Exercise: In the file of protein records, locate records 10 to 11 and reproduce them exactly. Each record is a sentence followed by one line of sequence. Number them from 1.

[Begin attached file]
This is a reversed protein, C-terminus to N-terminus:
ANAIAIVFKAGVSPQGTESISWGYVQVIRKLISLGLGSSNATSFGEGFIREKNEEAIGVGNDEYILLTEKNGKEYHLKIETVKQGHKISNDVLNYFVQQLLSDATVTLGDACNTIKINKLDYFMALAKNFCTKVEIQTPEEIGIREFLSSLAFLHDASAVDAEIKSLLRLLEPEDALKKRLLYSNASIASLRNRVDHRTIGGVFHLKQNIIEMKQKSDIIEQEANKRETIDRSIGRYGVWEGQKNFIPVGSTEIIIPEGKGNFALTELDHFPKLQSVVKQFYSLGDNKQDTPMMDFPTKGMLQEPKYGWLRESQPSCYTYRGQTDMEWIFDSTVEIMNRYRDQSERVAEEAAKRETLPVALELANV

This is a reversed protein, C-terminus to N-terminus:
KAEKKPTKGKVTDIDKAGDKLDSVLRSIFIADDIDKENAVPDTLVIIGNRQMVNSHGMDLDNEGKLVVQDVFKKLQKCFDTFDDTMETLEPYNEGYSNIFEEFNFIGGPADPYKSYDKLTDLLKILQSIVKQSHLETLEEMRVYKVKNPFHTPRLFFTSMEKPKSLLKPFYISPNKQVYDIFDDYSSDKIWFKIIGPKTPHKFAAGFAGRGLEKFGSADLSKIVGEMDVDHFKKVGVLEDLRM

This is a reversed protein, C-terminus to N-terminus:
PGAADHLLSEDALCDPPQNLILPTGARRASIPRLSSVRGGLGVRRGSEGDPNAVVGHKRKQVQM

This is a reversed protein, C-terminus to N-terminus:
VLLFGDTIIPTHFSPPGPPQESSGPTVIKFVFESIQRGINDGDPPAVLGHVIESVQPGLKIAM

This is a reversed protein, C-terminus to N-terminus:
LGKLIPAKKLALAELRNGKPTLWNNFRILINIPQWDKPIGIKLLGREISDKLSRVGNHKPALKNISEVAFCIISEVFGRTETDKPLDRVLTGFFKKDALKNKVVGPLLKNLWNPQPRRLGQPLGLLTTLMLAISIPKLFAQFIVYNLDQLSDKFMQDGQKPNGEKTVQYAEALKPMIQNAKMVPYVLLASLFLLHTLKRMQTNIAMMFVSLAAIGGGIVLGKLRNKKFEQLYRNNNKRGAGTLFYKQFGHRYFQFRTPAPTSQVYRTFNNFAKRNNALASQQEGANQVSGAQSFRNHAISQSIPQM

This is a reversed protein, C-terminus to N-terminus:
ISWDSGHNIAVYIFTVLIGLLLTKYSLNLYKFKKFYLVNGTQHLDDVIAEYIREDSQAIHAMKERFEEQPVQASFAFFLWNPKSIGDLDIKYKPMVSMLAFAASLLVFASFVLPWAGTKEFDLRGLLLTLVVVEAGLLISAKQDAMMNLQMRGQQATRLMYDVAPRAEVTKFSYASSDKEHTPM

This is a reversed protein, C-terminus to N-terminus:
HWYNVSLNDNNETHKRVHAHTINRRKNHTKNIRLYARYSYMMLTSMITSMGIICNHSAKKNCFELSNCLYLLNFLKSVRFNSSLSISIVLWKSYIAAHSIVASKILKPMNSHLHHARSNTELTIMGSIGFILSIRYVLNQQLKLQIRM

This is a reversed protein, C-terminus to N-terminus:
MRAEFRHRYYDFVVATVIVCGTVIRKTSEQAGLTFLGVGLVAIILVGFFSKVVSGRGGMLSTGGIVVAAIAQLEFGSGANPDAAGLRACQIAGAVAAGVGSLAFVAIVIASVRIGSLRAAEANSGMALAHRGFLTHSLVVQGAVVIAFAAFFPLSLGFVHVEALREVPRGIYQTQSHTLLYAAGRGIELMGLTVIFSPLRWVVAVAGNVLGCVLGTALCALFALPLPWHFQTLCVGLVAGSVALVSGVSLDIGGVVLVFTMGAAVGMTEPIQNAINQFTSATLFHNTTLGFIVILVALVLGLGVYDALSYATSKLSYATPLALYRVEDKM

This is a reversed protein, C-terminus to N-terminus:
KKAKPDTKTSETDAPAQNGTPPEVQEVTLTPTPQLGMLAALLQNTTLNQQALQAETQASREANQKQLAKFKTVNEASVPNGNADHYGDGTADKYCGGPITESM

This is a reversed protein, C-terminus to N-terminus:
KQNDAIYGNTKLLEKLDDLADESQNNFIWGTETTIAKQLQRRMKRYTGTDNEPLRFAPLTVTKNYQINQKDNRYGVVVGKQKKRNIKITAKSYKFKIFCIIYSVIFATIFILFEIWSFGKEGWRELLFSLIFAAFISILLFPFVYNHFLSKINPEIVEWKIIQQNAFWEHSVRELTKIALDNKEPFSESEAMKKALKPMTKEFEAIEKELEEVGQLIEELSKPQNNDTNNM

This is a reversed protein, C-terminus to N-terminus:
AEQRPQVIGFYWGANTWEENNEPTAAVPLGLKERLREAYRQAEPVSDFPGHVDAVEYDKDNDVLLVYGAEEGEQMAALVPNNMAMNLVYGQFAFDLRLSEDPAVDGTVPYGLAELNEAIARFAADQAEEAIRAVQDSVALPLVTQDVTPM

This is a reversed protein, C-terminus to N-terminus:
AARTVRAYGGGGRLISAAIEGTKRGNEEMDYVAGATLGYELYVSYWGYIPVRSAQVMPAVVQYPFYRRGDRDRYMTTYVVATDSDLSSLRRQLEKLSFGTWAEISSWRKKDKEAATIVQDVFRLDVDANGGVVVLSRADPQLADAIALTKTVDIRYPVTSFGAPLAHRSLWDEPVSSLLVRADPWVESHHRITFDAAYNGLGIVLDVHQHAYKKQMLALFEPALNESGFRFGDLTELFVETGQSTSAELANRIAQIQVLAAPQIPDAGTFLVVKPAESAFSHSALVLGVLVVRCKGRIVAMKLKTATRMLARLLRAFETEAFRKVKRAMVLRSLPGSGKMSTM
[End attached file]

This is a reversed protein, C-terminus to N-terminus:
KQNDAIYGNTKLLEKLDDLADESQNNFIWGTETTIAKQLQRRMKRYTGTDNEPLRFAPLTVTKNYQINQKDNRYGVVVGKQKKRNIKITAKSYKFKIFCIIYSVIFATIFILFEIWSFGKEGWRELLFSLIFAAFISILLFPFVYNHFLSKINPEIVEWKIIQQNAFWEHSVRELTKIALDNKEPFSESEAMKKALKPMTKEFEAIEKELEEVGQLIEELSKPQNNDTNNM

This is a reversed protein, C-terminus to N-terminus:
AEQRPQVIGFYWGANTWEENNEPTAAVPLGLKERLREAYRQAEPVSDFPGHVDAVEYDKDNDVLLVYGAEEGEQMAALVPNNMAMNLVYGQFAFDLRLSEDPAVDGTVPYGLAELNEAIARFAADQAEEAIRAVQDSVALPLVTQDVTPM